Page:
How to Deploy OpenCV on Raspberry Pi and Enable Machine Vision
Want to learn how to enable machine vision on your Raspberry Pi? Check out this tutorial on how to deploy the OpenCV on your Raspberry Pi.
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OpenCV is an integral part of machine vision. In this tutorial, you will learn to deploy the OpenCV library on a Raspberry Pi, using Raspbian Jessie for testing. You’ll install OpenCV from source code in the Raspberry Pi board.
How to Build OpenCV From the Source on a Raspberry Pi
To start building the OpenCV library from source code on Raspberry Pi, you’ll first need to install development libraries.
How to Install Development Libraries
Type these commands on the Raspberry Pi terminal:
$ sudo apt-get update $ sudo apt-get install build-essential git cmake pkg-config libgtk2.0-dev $ sudo apt-get install python2.7-dev python3-dev
You also need to install the required matrix, image, and video libraries:
$ sudo apt-get install libjpeg-dev libtiff5-dev libjasper-dev libpng12-dev $ sudo apt-get install libavcodec-dev libavformat-dev libswscale-dev libv4l-dev $ sudo apt-get install libxvidcore-dev libx264-dev $ sudo apt-get install libatlas-base-dev gfortran
The next step is to download the OpenCV source code via Git:
$ mkdir opencv $ cd opencv $ git clone https://github.com/Itseez/opencv.git $ git clone https://github.com/Itseez/opencv_contrib.git
Using a Python virtual environment, deploy the OpenCV on Raspberry Pi with virtualenv. The benefit of this approach is that it isolates the existing Python development environment.
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Install and Configure Virtualenv for OpenCV
If your Raspbian hasn’t installed it yet, you can install it using pip:
$ sudo pip install virtualenv virtualenvwrapper $ sudo rm -rf ~/.cache/pip
Then, you can configure a virtualenv in your bash profile:
$ nano ~/.profile
Now, add the following scripts:
export WORKON_HOME=$HOME/.virtualenvs source /usr/local/bin/virtualenvwrapper.sh
Next, save your bash profile file when finished. To create a Python virtual environment, type this command:
$ mkvirtualenv cv
This command will create a Python virtual environment called cv. If you’re using Python 3, you can create the virtual environment with the following command:
$ mkvirtualenv cv -p python3
You should see (cv) on your terminal. If you close the terminal or call a new terminal, you’d have to activate your Python virtual environment again:
$ source ~/.profile</strong> $ workon cv
The following screenshot shows a sample Python virtual environment form called cv:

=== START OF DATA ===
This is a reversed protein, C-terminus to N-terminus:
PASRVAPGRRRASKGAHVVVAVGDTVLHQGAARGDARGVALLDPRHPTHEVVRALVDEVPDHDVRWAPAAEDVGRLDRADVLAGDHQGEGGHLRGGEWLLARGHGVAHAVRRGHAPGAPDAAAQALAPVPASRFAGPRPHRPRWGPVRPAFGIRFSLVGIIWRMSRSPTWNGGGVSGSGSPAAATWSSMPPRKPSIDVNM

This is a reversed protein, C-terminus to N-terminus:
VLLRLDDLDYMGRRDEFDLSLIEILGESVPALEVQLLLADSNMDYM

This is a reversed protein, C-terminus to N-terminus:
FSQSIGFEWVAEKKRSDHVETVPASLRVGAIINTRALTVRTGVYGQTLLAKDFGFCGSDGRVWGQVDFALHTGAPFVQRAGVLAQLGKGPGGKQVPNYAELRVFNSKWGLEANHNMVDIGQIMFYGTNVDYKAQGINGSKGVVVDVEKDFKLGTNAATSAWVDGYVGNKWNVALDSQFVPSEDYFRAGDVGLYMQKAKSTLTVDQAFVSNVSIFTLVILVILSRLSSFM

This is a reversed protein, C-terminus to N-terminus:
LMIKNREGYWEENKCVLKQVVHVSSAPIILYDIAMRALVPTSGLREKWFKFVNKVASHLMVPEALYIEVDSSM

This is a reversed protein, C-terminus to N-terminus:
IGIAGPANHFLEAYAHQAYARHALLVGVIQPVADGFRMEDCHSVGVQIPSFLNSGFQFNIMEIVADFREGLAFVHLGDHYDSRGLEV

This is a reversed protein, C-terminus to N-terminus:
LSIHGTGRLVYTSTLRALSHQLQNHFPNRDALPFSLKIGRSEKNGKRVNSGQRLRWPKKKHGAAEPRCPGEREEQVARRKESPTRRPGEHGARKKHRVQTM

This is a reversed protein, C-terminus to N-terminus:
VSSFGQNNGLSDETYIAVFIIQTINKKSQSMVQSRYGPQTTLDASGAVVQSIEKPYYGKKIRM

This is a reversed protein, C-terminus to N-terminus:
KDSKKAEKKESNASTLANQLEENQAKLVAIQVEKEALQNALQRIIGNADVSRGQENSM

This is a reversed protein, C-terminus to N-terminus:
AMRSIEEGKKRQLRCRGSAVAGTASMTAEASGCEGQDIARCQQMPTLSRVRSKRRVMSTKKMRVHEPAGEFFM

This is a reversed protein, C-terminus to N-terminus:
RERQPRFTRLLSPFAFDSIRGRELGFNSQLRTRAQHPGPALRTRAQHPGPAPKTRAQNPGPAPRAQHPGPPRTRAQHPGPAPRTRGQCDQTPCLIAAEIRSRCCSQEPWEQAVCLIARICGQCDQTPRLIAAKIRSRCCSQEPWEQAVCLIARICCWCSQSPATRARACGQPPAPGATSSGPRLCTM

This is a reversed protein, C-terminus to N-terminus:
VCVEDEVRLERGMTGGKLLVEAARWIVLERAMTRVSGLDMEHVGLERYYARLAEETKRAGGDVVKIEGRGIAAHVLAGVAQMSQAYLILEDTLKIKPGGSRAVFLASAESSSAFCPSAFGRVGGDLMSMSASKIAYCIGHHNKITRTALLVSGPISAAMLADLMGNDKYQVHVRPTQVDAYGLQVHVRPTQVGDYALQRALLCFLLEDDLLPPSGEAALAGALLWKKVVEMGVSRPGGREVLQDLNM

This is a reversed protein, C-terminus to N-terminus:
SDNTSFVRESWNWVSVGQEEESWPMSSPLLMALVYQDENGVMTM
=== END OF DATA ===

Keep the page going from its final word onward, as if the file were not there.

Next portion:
Inside the Python virtual terminal, continue installing NumPy as the required library for OpenCV Python. You can install the library using pip:
$ pip install numpy
Now, you’re ready to build and install OpenCV from the source. After cloning the OpenCV library, you can build it by typing the following commands:
$ cd ~/opencv/ $ mkdir build $ cd build $ cmake -D CMAKE_BUILD_TYPE=RELEASE \ -D CMAKE_INSTALL_PREFIX=/usr/local \ -D INSTALL_C_EXAMPLES=ON \ -D INSTALL_PYTHON_EXAMPLES=ON \ -D OPENCV_EXTRA_MODULES_PATH=~/opencv/opencv_contrib/modules \ -D BUILD_EXAMPLES=ON ..
Next, install the OpenCV library on your internal system from Raspbian OS:
$ make -j4 $ sudo make install $ sudo ldconfig
When you are done, you will have to configure the library so that Python can access it through Python binding. The following is a list of command steps for configuring with Python 2.7:
$ ls -l /usr/local/lib/python2.7/site-packages/ $ cd ~/.virtualenvs/cv/lib/python2.7/site-packages/ $ ln -s /usr/local/lib/python2.7/site-packages/cv2.so cv2.so
If you’re using Python 3.x (say, Python 3.4), perform the following steps on the terminal:
$ ls /usr/local/lib/python3.4/site-packages/ $ cd /usr/local/lib/python3.4/site-packages/ $ sudo mv cv2.cpython-34m.so cv2.so $ cd ~/.virtualenvs/cv/lib/python3.4/site-packages/ $ ln -s /usr/local/lib/python3.4/site-packages/cv2.so cv2.so
The installation process is over.
Verifying the OpenCV Installation on Raspberry Pi
Now, you need to verify whether OpenCV has been installed correctly by checking the OpenCV version:
$ workon cv $ python >>> import cv2 >>> cv2.__version__
You should see the OpenCV version on the terminal. A sample program output is shown in the following screenshot:
How to use OpenCV to Enable Computer Vision
The next demo displays an image file using OpenCV. For this scenario, you can use the
cv2.imshow() function to display a picture file. For testing, log into the Raspberry Pi desktop to execute the program. Type the following script on a text editor:
import numpy as np import cv2 img = cv2.imread('circle.png') cv2.imshow('My photo', img) cv2.waitKey(0) cv2.destroyAllWindows()
Here, circle.png has been used as a picture source; you can use whichever file you want. Save the script into a file called
ch03_hello_opencv.py; now, open the terminal inside your Raspberry Pi desktop and type this command:
$ python ch03_hello_opencv.py
If successful, you should see a dialog that displays a picture:
The picture dialog shows up because you called
cv2.waitKey(0) in the code. Press any key to close the dialog.
Lastly, close the dialog by calling the
cv2.destroyAllWindows() function after receiving a click event. And, there you have it!
Published at DZone with permission of Francesco Azzola, DZone MVB. See the original article here.
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